Yao Ming Biography

Yao Ming born on September 12, 1980, in Shanghai, China is a retired professional basketball player who spent his entire NBA career with the Houston Rockets. At 7-feet, 6-inches tall, he was the third-tallest player in NBA history, behind only Manute Bol and Gheorghe Muresan.

Early Years

Both of Yao Ming's parents were former professional basketball players in China, and he inherited their height and then some. By the time he was 13 years old, he was playing with the junior team of the Shanghai Sharks of the Chinese Basketball Association. At the age of 17, he joined the senior team, and four years later, in the 2001-02 season, he led the team to their first-ever CBA title, averaging 32.4 points per game, 19.0 rebounds per game and 4.8 blocks per game during the regular season.

NBA Career

Yao's initial exposure to the players of the NBA came during the 200 Olympics in Sydney, Australia. Although China lost to the United States, 119-72, and Yao fouled out early in the second half, the "Great Wall" of Yao and fellow seven-footers Wang Zhizhi and Mengke Bateer had certainly arrived on the radar of American scouts.

Yao decided to enter the NBA Draft in 2002, and after negotiations with the CBA, it was agreed that they would allow Yao to play in the United States, so long as the Houston Rockets selected him with the No. 1 overall pick and that Yao agreed to continue to play for the Chinese National Team.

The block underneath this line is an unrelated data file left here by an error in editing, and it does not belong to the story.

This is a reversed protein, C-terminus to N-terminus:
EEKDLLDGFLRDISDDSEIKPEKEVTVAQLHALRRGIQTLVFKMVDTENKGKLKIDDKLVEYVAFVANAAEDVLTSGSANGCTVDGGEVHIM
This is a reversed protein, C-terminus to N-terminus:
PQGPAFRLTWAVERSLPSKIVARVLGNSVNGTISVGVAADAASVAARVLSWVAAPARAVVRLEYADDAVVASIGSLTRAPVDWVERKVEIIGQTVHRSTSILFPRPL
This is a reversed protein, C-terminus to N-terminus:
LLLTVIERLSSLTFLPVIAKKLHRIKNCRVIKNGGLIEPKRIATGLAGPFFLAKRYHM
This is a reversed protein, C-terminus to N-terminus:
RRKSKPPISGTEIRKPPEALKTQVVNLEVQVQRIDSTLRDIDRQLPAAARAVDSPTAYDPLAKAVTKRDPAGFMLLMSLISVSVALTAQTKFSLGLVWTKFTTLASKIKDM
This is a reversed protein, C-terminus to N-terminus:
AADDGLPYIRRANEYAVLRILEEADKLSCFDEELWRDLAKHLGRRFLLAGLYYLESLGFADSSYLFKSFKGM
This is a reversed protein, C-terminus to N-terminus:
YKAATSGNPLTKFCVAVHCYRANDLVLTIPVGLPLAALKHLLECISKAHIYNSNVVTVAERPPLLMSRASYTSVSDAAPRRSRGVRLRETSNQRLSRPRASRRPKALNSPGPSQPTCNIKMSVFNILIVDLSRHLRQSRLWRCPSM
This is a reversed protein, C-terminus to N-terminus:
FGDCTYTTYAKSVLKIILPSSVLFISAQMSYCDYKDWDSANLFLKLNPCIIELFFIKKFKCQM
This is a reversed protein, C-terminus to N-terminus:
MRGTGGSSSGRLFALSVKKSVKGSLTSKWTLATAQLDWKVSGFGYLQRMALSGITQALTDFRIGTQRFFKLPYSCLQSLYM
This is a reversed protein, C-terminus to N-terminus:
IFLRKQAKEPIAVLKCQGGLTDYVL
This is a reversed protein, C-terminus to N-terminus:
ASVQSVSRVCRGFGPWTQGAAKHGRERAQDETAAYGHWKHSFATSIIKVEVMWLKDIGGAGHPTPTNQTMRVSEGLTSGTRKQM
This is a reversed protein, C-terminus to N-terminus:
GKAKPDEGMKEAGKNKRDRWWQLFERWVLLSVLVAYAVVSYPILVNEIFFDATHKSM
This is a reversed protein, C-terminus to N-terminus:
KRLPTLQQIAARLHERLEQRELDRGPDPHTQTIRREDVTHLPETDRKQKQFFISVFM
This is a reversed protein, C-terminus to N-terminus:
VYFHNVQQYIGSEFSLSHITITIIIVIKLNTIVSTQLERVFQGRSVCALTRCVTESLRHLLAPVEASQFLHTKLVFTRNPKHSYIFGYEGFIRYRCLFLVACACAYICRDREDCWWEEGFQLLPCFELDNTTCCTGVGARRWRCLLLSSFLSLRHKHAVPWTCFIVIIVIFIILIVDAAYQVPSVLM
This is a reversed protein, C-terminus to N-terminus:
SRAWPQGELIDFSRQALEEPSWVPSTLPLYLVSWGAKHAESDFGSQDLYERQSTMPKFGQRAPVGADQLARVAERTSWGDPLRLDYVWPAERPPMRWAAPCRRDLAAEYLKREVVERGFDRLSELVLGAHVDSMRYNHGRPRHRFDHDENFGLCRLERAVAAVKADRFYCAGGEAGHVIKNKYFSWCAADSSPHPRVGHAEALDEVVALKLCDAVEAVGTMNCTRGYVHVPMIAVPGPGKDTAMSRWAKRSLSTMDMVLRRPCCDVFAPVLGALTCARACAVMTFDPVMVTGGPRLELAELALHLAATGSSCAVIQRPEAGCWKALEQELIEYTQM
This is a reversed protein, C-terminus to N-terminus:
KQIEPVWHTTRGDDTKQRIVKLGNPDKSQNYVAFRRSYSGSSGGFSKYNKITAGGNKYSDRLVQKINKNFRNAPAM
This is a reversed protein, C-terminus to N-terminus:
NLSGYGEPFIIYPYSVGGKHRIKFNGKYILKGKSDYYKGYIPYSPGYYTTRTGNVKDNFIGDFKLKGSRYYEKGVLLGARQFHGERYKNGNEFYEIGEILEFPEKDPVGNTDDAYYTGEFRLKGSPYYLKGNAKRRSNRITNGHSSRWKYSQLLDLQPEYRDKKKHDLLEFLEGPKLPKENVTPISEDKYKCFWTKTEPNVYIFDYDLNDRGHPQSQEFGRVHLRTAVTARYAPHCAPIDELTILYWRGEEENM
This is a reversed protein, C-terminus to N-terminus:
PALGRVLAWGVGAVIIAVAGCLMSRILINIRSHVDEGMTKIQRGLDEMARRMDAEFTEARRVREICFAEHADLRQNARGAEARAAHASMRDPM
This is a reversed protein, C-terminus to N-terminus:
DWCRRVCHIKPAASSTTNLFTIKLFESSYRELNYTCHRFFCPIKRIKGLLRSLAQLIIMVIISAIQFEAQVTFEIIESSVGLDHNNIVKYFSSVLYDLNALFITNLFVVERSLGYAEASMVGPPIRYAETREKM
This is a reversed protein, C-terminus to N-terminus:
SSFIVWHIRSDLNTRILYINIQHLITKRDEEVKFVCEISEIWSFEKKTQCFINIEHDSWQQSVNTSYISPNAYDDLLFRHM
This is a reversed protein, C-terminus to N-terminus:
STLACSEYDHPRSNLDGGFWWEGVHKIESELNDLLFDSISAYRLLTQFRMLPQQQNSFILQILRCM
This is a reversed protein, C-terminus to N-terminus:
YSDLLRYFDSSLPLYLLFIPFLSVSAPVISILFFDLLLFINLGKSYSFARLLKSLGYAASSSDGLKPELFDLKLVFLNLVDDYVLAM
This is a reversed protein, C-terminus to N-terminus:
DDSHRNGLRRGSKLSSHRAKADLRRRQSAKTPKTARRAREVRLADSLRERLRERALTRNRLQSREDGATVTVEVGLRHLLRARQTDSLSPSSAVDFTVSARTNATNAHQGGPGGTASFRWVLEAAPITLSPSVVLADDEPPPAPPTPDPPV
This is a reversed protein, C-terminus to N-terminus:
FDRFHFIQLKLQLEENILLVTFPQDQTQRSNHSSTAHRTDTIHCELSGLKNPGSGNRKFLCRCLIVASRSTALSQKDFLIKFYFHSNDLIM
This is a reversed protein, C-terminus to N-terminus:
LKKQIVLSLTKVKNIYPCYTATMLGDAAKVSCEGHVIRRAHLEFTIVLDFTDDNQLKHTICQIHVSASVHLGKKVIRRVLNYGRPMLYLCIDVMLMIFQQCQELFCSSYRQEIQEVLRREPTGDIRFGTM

Houston Rockets (2002-Pres.)

In Yao's rookie season, he started 72 games, averaging 13.5 points and 8.2 rebounds for the season. His adjustment to the rigors of playing in the NBA surprised many critics, including Charles Barkley, who had expressed doubts that Ming would ever score more than 19 points in a game. Ming was a unanimous NBA All-Rookie First Team Selection and after being named Western Conference Rookie of the Month in both December and February, finished second overall to Amare Stoudamire for NBA Rookie of the Year honors.

In 2003-04, Yao was one of only six players to lead his team in points, rebounds and blocks. He ranked seventh in the league in field-goal percentage and had 33 double-doubles.

The following season, he continued to establish himself as an NBA force. He was one of only three players in the league to average 18 points and two blocks per game. Yao was also fast becoming an international fan favorite, as he broke Michael Jordan's record for votes received, scoring 11 points and gathering eight rebounds in the 2005 NBA All-Star Game.

In 2005-06, Yao missed 21 games after surgery to clean out an infection in his left big toe. Although he still managed to have a career-high ten 30-point performances and once again led all players in All-Star voting, his season ended early. On April 10, he left a game against Utah after breaking the fifth metatarsal bone in his left foot.

In 2006-07, the string of bad breaks continued for Yao. On December 23, 2006, in the midst of what many observers felt was going to be an MVP season, Yao broke his right knee trying to block a shot and subsequently missed 34 games. Although the Rockets did manage to make the playoffs, and Yao scored 29 points in Game 7 of the first-round matchup against the Utah Jazz  including 15 points in the fourth quarter, the Rockets lost the series 4-3.